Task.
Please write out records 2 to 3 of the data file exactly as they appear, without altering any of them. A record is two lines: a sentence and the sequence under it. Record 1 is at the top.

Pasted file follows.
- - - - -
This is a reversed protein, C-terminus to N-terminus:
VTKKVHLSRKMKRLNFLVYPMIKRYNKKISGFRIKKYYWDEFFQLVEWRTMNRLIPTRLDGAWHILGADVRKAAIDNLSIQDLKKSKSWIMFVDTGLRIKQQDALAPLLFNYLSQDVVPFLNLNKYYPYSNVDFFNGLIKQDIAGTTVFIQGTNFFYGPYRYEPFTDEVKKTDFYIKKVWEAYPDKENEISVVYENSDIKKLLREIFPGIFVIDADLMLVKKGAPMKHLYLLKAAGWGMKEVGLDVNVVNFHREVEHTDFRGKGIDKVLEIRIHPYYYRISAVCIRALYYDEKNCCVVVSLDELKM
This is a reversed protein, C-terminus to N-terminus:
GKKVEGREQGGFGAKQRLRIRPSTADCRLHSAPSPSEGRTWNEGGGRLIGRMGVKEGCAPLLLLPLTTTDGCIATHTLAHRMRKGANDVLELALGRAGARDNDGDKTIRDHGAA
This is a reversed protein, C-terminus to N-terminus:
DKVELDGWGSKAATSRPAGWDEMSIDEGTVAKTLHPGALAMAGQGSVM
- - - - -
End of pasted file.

This is a reversed protein, C-terminus to N-terminus:
GKKVEGREQGGFGAKQRLRIRPSTADCRLHSAPSPSEGRTWNEGGGRLIGRMGVKEGCAPLLLLPLTTTDGCIATHTLAHRMRKGANDVLELALGRAGARDNDGDKTIRDHGAA
This is a reversed protein, C-terminus to N-terminus:
DKVELDGWGSKAATSRPAGWDEMSIDEGTVAKTLHPGALAMAGQGSVM